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If the repossession occurred in a state that does not permit self-help repossession, report the car stolen; it cannot be legally repossessed. Louisiana and Wisconsin are two of these states. If you can show legal possession of the vehicle, and on time payment, report the car stolen. It cannot be legally repossessed in any state unless the debt is delinquent. If you do not wish to involve LEO's immediately, contact the private party who "repossessed" the vehicle and explain that if it is not returned within a reasonable amount of time, that you will report the vehicle stolen and give his name as the party responsible. There is no legal "personal reason" for repossessing a vehicle.

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I heard if you surrender your car back to the bank the loan is from, they will auction the car to get money back, if they DONT get the whole amount of what you OWE on the car... They will bill you the balance.T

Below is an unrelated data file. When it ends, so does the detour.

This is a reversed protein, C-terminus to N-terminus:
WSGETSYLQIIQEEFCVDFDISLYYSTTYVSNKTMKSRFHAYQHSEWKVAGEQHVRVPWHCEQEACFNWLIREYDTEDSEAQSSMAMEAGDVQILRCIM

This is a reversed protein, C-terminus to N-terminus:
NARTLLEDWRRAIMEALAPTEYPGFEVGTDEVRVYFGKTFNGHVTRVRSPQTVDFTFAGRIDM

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No. That would amount to kidnapping.Added: But if the the re-poppers had the proper re-possession paperwork in their possession (which they probably did) they CAN call the police and have the "passengers" removed from the vehicle.

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Most loan contracts state that if you are late, they can call the entire amount due. If that has happened and you have not paid off the vehicle, they can take back ownership of the vehicle. Your only option is to pay it off, sell it or turn it back.

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I guess the lender could make a mistake on the amount and have to correct themelves. Verbally abuse you?? NOT. Call a local attorney for state specific advise.

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It's the sworn statement that the lender files with the state DMV when a vehicle is repossessed. It includes data such as, how the vehicle was repoe'd (voluntarily or replevin order) the default date of loan, the date of repossession, the amount owed, the value of the vehicle, all indentifying information,(date and time, location) and so forth.